NEWS | November 5, 2018

Sally Ozonoff will speak at the MIND Institute as the next Distinguished Lecturer on Nov. 14

(SACRAMENTO)

Sally Ozonoff from UC Davis will present “Advances in Early Detection of Autism Spectrum Disorder” at the UC Davis MIND Institute on Wednesday, Nov. 14 as part of the ongoing Distinguished Lecturer Series. The hour-long presentation will begin at 4:30 p.m. at the MIND Institute Auditorium, 2825 50th St. in Sacramento, followed by a 30-minute question-and-answer session. The event is free to the public and no reservations are required; however, seating is limited.

Sally Ozonoff Sally Ozonoff

Ozonoff is an endowed professor and vice chair of research in the UC Davis Department of Psychiatry and Behavioral Sciences, a MIND Institute faculty member, and a licensed clinical psychologist. During her 17-year career with the MIND Institute, Ozonoff’s research has focused on the onset of autism spectrum disorder (ASD) through an ongoing prospective investigation called the Infant Sibling Study that follows high-risk infants from shortly after birth through age 3. Additionally, she and her team have developed innovative methods for ASD screening using video recordings and studied regressive onset patterns.

Ozonoff has co-authored more than 100 publications, written four books, served as editor of the Journal of Child Psychology and Psychiatry, and was featured on the national television shows 60 Minutes and NBC Nightly News. She is the former chair of the Baby Siblings Research Consortium, an international network of researchers who investigate infants at risk for developing ASD.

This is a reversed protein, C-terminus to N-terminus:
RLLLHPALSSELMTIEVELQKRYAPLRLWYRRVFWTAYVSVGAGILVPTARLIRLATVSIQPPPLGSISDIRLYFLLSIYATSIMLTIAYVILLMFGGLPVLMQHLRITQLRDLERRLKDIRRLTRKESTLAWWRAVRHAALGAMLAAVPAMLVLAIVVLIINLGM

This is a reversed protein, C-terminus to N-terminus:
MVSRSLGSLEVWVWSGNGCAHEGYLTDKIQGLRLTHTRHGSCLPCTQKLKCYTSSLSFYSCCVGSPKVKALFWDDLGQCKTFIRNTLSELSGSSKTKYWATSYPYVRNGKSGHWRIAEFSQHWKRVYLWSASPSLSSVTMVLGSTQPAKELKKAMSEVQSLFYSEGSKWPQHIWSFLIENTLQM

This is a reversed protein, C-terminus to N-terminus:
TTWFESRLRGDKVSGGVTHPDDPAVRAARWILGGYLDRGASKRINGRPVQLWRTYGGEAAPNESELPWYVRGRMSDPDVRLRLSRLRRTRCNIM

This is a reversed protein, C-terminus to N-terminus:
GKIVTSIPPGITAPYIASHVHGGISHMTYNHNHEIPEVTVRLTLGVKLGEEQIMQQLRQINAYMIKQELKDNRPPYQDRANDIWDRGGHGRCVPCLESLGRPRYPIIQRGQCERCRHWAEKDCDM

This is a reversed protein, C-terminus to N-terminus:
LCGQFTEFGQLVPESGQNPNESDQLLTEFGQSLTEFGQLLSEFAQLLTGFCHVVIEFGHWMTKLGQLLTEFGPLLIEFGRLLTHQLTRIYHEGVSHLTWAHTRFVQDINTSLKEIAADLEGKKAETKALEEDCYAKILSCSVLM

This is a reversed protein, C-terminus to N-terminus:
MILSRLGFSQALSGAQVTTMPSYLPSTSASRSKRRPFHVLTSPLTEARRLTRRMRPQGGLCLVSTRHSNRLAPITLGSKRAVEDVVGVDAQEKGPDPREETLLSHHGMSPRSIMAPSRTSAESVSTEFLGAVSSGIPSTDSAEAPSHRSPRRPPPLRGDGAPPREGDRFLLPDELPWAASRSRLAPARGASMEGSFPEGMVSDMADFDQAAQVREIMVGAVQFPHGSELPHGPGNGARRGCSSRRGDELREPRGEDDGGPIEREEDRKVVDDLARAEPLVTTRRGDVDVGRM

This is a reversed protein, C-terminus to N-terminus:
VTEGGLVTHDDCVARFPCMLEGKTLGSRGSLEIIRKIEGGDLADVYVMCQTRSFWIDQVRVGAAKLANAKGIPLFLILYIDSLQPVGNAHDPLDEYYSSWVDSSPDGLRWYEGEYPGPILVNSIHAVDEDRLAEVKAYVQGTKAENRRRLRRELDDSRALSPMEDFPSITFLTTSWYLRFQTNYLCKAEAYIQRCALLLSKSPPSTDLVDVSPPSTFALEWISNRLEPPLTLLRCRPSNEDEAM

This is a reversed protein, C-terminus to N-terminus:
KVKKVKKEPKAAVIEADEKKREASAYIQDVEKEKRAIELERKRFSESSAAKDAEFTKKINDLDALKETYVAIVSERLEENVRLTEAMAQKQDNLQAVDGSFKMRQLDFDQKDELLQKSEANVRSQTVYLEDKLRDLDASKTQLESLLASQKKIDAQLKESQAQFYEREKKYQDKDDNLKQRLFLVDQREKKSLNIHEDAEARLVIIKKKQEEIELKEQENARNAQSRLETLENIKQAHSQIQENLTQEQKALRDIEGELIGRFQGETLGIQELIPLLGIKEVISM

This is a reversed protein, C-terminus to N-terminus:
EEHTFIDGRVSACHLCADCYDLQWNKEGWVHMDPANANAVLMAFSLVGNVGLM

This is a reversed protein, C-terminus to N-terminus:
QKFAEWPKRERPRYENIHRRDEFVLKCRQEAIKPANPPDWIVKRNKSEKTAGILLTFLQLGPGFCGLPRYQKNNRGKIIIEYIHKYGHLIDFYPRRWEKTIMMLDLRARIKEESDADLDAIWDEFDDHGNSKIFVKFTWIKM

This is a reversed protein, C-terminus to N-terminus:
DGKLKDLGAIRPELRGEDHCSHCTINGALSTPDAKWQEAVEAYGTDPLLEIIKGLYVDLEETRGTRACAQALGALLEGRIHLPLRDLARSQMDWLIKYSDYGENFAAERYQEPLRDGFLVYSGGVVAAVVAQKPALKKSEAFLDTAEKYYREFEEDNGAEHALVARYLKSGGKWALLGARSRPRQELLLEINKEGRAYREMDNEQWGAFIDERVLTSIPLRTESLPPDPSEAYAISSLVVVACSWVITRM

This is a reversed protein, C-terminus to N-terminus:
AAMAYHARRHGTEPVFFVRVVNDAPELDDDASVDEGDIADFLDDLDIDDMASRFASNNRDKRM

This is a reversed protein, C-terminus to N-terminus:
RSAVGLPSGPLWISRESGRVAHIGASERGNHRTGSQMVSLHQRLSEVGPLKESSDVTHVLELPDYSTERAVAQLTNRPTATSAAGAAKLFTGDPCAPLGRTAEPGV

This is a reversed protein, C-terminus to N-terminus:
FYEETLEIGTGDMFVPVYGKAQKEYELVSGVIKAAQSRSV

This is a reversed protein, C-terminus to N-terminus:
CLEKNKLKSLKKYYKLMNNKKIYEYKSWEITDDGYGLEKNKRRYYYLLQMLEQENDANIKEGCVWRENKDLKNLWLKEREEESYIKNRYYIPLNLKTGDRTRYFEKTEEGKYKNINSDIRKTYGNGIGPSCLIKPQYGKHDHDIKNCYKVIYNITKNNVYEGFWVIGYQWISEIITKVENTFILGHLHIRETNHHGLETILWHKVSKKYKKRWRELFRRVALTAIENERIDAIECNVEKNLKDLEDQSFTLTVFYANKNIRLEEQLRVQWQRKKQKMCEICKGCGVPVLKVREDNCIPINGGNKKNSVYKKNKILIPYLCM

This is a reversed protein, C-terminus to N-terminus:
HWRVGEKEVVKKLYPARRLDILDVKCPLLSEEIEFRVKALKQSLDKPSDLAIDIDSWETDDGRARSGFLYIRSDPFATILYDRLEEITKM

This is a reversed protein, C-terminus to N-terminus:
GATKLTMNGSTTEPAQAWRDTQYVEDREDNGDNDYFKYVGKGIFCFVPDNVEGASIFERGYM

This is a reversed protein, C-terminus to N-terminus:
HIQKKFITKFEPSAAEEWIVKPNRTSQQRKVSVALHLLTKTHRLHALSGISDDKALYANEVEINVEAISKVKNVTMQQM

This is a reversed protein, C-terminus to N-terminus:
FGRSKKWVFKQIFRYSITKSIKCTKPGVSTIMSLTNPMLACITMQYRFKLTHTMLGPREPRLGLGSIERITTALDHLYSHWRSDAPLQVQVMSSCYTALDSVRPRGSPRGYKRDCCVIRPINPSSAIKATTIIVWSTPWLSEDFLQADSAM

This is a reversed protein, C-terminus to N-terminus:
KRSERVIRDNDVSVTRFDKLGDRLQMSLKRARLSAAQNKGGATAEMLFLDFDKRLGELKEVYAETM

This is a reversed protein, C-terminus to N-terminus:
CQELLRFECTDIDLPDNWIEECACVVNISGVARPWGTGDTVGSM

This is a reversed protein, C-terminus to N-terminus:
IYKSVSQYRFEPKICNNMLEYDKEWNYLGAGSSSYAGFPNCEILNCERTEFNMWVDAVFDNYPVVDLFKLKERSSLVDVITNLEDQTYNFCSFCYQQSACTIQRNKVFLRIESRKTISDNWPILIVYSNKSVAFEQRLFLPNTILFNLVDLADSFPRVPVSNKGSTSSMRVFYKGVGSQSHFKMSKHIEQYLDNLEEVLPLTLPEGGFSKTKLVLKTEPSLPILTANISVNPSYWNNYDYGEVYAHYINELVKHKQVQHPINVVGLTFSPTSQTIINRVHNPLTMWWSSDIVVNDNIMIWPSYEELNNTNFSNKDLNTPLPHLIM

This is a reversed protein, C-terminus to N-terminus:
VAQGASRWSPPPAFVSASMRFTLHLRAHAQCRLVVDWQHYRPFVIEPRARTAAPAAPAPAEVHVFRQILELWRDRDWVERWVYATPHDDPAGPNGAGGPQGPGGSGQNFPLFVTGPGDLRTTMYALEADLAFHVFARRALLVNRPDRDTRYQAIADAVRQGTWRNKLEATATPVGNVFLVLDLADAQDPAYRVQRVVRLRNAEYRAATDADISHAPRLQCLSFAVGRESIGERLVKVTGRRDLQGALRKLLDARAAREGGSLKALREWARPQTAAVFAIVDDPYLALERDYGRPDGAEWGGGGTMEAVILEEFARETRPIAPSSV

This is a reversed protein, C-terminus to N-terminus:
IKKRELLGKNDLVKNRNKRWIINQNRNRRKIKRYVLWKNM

During her talk, Ozonoff will discuss the detection of ASD in infants and toddlers and share new findings from her ongoing study. Ozonoff also will talk about the risk of recurrence of ASD in families who already have a child with the disorder, in addition to the developmental challenges beyond ASD that may occur in siblings. Finally, she will discuss the clinical implications for screenings and working with families affected by ASD.

“I am honored, as one of the first local speakers in this series, to be among the very distinguished researchers who have presented before me,” Ozonoff said. “Hundreds of families in Northern California have participated in our studies, and I am excited for the opportunity to share how they have contributed to science.”

Additional lectures in this series include:
· Dec. 12: “High quality language environments create high quality learning environments” with Kathryn Hirsch-Pasek from Temple University
· Jan. 9: “Expect more – an adult autism adventure” with Mike Lake from the House of Commons of Canada
· Feb. 13: “Adolescent risk for developing psychosis” with Deanna Barch from Washington University in St. Luis
· Mar. 13 “Altered neurodevelopment in schizophrenia” with Davis Lewis from University of Pittsburgh
· April 10: “Genetic and neurophysiological approaches to tackle neurodevelopmental disorders” with Huda Zoghbi from Baylor College of Medicine
· May 8: “Brain immune interactions in neurodevelopment” with Staci Bilbo from Lurie Center for Autism

These presentations are intended for both professionals and community members. For more information, contact Felicia Carrillo at 916-703-0253 or fcarrillo@ucdavis.edu. For media inquiries, contact Dorsey Griffith at 916-734-9118 or dgriffith@ucdavis.edu.

The UC Davis MIND Institute in Sacramento, Calif., was founded in 1998 as a unique interdisciplinary research center where families, community leaders, researchers, clinicians and volunteers work together toward a common goal: researching causes, treatments and eventual preventions and cures for neurodevelopmental disorders. The institute has major research efforts in autism, fragile X syndrome, chromosome 22q11.2 deletion syndrome, attention-deficit/hyperactivity disorder (ADHD) and Down syndrome. More information about the institute and its Distinguished Lecturer Series, including previous presentations in this series, is available on the Web at mindinstitute.ucdavis.edu.